P3HTNPs and P3HTNPs–GO ensembles were synthesized based on previously described protocols.16 Detailed information is provided in the ESI.

Preparation of discontinuous films

1 mL stock solutions of in situ P3HTNPs–GO, ex situ P3HTNPs–GO and P3HTNPs were diluted to 5 mL with deionized water in order to avoid the agglomeration of the individual nanostructures in a thin film. The bare GO dispersion was also diluted to a final concentration of 0.01 mg mL−1. The diluted samples were spray coated on ultra-flat ITO substrate (previously cleaned with isopropanol several times), which were placed on a heating plate (65 °C). The coated surface area was 0.5 cm × 0.5 cm. The spray gun passed a maximum of 5 times over the substrate, thus enabling the formation of discontinuous films consisting of samples in the form of isolated individual objects (Scheme 1).
image file: c9nr01491h-s1.tif
Scheme 1 Left: Synthesis of P3HTNPs–GO ensembles by in situ and ex situ self-assembly processes. Right: Preparation of discontinuous films of in situ and ex situ P3HTNPs–GO ensembles on ultra-flat ITO substrates exposing individual isolated objects in different configurations: (1 and 3) P3HTNPS above, and (2 and 4) P3HTNPs below GO sheets for in situ and ex situ films, respectively.

Experimental techniques

Scanning Force Microscopy (SFM) and KPFM measurements were carried out using a home-made system. Set-up and operation conditions are based on previously described protocols.26 Essentially, the SFM data was acquired using the oscillation amplitude as a signal for topography feedback (the so-called AM-SFM) at the very low reduction of the oscillation amplitude. The SP is measured using the force gradient of the electrostatic interaction induced by a harmonic tip–sample voltage. Our measurement protocol results in a non-perturbative low interaction mode and high resolution, low noise and quantitative SP values.27 Detailed information including illustration (Fig. S1) is provided in the ESI.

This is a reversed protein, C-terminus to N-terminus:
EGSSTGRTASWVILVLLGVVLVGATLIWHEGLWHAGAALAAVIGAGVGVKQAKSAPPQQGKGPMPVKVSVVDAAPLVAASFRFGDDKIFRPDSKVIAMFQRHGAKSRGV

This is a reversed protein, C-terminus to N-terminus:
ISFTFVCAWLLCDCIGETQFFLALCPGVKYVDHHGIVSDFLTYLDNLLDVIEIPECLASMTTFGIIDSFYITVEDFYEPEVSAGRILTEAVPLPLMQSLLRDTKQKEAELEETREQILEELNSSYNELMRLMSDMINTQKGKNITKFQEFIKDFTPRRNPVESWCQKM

Results and discussion

P3HTNPs and GO samples

First, the GO and the P3HTNPs samples are studied separately on ITO substrates. The GO topography (Fig. 1a) shows a discontinuous film of staked GO sheets with a lateral size of several micrometers and a sheet height of about 1.7 nm, in good agreement with previous values reported in the literature.28 The GO sheets are clearly distinguished in the corresponding KPFM image (Fig. 1b) appearing as large brighter regions compared to the ITO reference. In fact, it is possible to resolve SP differences (ΔSP) relative to the ITO substrate depending on the fact that if one (ΔSP1GO = +80 mV), two (ΔSP2GO = +60 mV) or more GO (ΔSP>2GO = +20 mV) sheets are stacked (Fig. S2). This means that on regions with GO the work function of the surface is reduced.29 As explained in the ESI, the sign convention for the SP is chosen in order to describe the position of the Fermi/HOMO level of the surface structures as compared to the Fermi level of the ITO substrate. A higher (more positive, brighter) SP, therefore, corresponds to a level that is higher than that of the ITO substrate and thus has a lower work function, a lower ionization energy and a lower electronegativity.
image file: c9nr01491h-f1.tif
Fig. 1 Comparison of GO and the P3HTNPs deposited on ITO as a substrate. (a) Topography (z = 20 nm) and (b) SPdark (−50 to +100 mV) images of the GO. (c) Topography (z = 200 nm) and (d) SPdark (−130 to +370 mV) images of the P3HTNPs. (e) SP histograms obtained from (b) and (d) for different sample regions. (f) SPV performed on P3HTNPs in the same region as that of (c) and (d) (z = ±100 mV).